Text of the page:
The Fulnau landslide and former Lake Seewen in the northern Swiss Jura Mountains

Citation
A. Becker et al., The Fulnau landslide and former Lake Seewen in the northern Swiss Jura Mountains, ECLOG GEOL, 93(3), 2000, pp. 291-305
Citations number
23
Language
INGLESE
art.tipo
Article
Categorie Soggetti
Earth Sciences
Journal title
ECLOGAE GEOLOGICAE HELVETIAE
ISSN journal
0012-9402 → ACNP
Volume
93
Issue
3
Year of publication
2000
Pages
291 - 305
Database
ISI
SICI code
0012-9402(2000)93:3<291:TFLAFL>2.0.ZU;2-G
Abstract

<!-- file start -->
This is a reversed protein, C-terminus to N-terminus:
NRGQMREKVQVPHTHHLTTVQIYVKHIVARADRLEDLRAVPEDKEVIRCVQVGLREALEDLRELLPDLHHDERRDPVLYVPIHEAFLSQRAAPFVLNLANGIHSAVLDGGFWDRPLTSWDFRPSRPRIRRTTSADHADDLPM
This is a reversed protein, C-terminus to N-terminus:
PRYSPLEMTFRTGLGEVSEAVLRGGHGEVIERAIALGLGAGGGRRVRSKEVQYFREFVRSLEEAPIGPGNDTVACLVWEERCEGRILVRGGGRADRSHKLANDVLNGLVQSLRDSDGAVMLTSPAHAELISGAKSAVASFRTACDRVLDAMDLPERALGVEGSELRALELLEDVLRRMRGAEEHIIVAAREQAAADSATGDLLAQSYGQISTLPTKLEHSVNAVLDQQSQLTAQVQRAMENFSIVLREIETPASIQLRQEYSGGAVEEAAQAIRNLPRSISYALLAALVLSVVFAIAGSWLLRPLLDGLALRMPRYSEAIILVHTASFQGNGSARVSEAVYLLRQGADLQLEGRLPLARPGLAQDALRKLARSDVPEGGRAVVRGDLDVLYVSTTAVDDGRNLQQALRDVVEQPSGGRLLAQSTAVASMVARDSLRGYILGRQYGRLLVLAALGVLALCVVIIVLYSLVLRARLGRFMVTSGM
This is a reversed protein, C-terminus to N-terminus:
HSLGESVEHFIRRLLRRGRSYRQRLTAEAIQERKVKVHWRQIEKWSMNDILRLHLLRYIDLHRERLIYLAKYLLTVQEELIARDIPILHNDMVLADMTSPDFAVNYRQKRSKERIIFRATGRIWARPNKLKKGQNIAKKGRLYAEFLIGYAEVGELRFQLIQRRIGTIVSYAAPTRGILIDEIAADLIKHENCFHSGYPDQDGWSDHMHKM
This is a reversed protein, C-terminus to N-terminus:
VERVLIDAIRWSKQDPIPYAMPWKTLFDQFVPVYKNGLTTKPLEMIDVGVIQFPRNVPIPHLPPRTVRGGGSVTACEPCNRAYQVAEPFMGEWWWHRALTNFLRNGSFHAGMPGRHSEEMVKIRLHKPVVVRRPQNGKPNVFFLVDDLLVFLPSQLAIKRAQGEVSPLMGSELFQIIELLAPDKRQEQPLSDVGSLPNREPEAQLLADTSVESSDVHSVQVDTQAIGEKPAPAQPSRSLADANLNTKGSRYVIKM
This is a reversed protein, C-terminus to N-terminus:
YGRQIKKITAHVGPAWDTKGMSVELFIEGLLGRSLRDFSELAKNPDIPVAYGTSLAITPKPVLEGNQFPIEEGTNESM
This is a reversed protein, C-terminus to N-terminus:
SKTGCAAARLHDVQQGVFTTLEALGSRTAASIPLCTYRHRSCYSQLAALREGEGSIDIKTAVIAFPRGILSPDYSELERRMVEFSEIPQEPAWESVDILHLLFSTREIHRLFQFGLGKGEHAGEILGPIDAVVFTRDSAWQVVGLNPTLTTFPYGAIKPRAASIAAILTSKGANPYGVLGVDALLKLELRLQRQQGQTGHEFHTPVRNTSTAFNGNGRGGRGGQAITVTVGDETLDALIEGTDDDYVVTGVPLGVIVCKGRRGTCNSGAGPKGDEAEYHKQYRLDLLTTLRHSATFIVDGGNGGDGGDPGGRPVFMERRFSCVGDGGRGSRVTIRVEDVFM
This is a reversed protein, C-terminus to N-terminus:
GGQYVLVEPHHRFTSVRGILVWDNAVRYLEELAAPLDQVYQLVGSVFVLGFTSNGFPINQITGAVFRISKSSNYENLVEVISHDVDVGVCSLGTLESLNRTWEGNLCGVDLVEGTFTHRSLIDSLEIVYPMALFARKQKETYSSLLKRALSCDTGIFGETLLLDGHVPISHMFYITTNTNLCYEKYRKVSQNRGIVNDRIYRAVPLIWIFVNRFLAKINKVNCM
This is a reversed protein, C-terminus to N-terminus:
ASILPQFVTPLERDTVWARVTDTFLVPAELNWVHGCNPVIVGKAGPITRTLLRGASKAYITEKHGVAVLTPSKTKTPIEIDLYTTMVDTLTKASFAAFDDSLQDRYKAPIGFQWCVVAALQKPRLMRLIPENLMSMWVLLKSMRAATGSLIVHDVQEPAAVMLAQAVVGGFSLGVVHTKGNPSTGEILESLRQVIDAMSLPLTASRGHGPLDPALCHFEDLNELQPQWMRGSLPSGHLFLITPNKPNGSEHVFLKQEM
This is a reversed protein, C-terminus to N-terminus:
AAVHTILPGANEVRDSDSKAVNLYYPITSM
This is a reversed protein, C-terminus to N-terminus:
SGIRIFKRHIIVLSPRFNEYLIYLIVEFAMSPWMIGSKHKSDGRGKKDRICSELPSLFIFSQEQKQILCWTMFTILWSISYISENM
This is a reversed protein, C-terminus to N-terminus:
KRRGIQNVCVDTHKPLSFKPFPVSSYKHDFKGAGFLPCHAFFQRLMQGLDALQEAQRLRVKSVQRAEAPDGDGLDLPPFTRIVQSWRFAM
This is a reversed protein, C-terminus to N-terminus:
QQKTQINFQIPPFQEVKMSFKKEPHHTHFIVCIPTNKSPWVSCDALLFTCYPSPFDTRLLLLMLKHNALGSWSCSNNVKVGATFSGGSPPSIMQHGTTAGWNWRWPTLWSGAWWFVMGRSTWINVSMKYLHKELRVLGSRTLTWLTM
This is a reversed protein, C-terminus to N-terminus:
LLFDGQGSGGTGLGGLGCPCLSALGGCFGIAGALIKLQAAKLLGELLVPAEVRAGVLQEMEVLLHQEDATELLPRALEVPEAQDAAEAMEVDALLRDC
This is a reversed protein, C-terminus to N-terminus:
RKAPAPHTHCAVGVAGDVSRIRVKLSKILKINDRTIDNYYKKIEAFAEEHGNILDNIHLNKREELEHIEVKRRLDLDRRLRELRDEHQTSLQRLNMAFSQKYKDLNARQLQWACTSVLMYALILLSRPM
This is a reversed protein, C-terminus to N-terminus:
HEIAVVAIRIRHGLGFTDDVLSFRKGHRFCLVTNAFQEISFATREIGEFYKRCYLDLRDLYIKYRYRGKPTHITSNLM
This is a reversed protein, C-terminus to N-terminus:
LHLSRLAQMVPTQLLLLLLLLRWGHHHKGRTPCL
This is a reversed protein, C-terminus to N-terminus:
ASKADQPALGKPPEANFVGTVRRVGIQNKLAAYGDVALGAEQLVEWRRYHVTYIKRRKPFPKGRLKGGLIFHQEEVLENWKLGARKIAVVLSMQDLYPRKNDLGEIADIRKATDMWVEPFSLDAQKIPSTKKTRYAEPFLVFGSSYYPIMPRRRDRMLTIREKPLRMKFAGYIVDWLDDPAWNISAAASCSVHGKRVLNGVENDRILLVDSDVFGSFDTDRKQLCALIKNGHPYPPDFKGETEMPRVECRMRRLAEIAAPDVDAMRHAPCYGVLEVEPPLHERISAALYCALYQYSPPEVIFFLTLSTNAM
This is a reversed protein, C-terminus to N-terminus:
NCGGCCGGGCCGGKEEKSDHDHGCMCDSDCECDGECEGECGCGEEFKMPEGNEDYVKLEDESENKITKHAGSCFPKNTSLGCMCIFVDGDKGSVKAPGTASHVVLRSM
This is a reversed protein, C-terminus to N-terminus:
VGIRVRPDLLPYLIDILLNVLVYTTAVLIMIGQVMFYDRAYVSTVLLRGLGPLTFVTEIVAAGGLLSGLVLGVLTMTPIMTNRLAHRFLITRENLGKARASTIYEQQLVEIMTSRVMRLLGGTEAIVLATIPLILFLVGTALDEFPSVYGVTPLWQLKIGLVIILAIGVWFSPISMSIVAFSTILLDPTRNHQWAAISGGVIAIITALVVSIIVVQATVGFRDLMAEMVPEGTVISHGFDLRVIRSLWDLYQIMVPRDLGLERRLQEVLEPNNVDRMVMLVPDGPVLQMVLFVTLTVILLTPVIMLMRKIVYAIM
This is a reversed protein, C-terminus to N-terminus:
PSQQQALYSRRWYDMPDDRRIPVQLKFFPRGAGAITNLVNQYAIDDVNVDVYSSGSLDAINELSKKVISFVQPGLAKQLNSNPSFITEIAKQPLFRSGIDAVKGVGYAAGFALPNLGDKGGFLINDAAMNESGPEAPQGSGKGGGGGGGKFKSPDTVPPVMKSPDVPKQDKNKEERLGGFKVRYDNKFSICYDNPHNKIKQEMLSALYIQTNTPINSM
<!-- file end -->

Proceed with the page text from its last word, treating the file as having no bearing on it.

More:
Investigations of the former lake at Seewen in the Canton of Solothurn, Swi tzerland, over the past 30 years have revealed a landslide history and a la ke evolution during late Pleistocene and Holocene times. As the only Late G lacial lake known in the northern Jura Mountains, its existence has been do cumented by historical chronicles up to its final drainage in the late 16th century. Geological mapping indicates that former Lake Seewen originated w hen rocks from the Homberg Mountain slid into a river gorge near Fulnau and blocked the flow of the river Seebach. Age dating of the older lake sedime nts using radiocarbon and pollen indicates that this landslide happened aro und 13,000 to 13,500 BP. The lake extended upstream in an easterly directio n leaching its maximum extension in the late sixth ol early seventh century AD. Although the lake sediments reach a thickness of more than 23 m above debris deposits, the water depth appears to have been limited to not more t han 10 m. These lake sediments are highly cohesive, rich in clay and organi c matter with silty layers. X-ray investigations revealed the existence of numerous "dropstones" in Late Glacial deposits. Holocene sedimentation took place at rates averaging 1.5 mm/a back to 7,000 BP and 2.6 mm/a between 7, 000 and 9.000 BP. whereas the Late Glacial sedimentation rates are somewhat lower at 2.1 mm/a. Thin silty-sandy layers allow a correlation of differen t drill cores and indicate short-term changes in the sedimentation conditio ns which might he triggered by exceptional flood-events, storms, subaquatic slumping or earthquakes.